I’ve just finished working through the 5 day Open Content Licensing for Educators, which was developed by the Wikieducator community, the OpenCourseWare Consortium and Creative Commons. This was a whistlestop tour of copyright, Creative Commons and Open Educational Resources (OER). I learned a lot, particularly about the detail of copyright and the purpose of the different creative commons licences. It’s made me think about what it means to ‘own’ your work.
I have never felt a great deal of ownership over what I write because I rarely feel it is mine to own. When clients tell me I have got something just right I usually reply (because it’s true), ‘But I’ve simply written what you said’. I find it fascinating that people who are very fluent verbally are amazed when they see it written down. It takes on a different power and authority but it is still their thoughts and ideas that have formed my copy or learning materials. Most of my work is the outcome of conversations, collaborations and sharing. I have always remixed others’ ideas, with a strict eye on crediting where credit is due (the traditional term is ‘research’, but it’s basically putting a new spin on old ideas). I still love this ‘Everything is a remix’ video and the simple mantra – copy, transform and design:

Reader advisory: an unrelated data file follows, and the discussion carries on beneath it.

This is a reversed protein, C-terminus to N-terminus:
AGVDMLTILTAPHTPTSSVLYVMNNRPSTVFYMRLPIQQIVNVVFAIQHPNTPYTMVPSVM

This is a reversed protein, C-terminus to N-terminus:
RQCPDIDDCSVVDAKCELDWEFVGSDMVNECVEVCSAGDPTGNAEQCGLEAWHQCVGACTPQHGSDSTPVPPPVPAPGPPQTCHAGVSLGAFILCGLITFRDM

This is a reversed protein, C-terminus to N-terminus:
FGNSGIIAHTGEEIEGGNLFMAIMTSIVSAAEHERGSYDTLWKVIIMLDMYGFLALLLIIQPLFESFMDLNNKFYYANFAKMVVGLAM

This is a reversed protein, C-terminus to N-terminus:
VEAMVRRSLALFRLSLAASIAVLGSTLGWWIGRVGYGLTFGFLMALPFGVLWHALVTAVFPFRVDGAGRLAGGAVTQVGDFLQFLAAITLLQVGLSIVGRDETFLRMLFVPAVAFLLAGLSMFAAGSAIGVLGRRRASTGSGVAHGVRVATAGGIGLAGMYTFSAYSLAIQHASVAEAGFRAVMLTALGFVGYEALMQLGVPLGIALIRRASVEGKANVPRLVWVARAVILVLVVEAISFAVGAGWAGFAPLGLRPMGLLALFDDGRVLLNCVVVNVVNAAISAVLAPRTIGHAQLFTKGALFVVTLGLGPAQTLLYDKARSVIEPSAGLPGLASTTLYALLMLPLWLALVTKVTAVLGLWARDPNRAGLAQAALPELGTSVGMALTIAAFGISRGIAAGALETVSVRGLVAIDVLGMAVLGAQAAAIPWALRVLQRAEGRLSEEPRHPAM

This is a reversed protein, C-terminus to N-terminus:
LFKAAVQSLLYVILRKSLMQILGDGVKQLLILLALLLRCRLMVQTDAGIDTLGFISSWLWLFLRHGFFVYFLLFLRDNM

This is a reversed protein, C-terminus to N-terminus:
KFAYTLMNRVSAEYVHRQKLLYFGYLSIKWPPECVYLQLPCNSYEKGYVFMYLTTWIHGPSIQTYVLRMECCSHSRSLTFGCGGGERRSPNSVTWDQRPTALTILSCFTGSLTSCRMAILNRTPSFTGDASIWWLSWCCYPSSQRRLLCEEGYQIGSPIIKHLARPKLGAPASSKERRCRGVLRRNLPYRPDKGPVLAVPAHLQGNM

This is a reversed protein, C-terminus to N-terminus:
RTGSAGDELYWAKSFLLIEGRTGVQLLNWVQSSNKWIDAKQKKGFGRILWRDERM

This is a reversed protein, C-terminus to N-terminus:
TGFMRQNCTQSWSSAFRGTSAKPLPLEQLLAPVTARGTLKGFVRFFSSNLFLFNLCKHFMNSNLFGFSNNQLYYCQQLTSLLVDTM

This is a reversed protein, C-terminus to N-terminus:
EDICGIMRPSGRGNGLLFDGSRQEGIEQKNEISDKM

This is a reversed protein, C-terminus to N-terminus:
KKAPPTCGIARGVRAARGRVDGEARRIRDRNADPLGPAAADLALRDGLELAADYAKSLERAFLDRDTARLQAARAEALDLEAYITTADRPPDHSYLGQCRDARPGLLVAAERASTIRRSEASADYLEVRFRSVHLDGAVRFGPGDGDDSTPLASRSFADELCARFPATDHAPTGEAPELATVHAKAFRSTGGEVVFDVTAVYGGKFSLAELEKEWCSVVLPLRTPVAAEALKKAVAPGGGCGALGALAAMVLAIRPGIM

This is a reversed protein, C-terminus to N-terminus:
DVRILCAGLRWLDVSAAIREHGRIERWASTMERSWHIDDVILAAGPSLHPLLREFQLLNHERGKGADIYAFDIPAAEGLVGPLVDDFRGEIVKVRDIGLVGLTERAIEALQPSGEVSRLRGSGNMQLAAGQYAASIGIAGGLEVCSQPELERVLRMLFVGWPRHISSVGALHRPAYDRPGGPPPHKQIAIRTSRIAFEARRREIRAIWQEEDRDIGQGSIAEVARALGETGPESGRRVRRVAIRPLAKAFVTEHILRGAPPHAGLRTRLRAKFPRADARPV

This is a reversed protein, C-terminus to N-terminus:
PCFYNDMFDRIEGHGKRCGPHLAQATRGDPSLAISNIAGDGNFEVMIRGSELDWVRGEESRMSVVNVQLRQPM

I rarely retain copyright over my work as that usually forms part of the contract with my client. That doesn’t bother me too much, but I do like to be credited for my contribution. It would be great to work with people who are going to apply share-alike licences to learning materials because that would mean that my work would get out to a wider audience, be used and reused – a much more satisfying thought than getting stale and out-of-date in some protected walled garden. The question then is not ‘how can I stop the wider community pinching my work?’ but ‘how can I share this with the wider community?’. I hope I will find a way to do this and still earn a living as a course designer.
If you want to read the content for the course, it’s still available on Wikieducator here. And this wonderful little film by Justin Cone says it all for Creative Commons.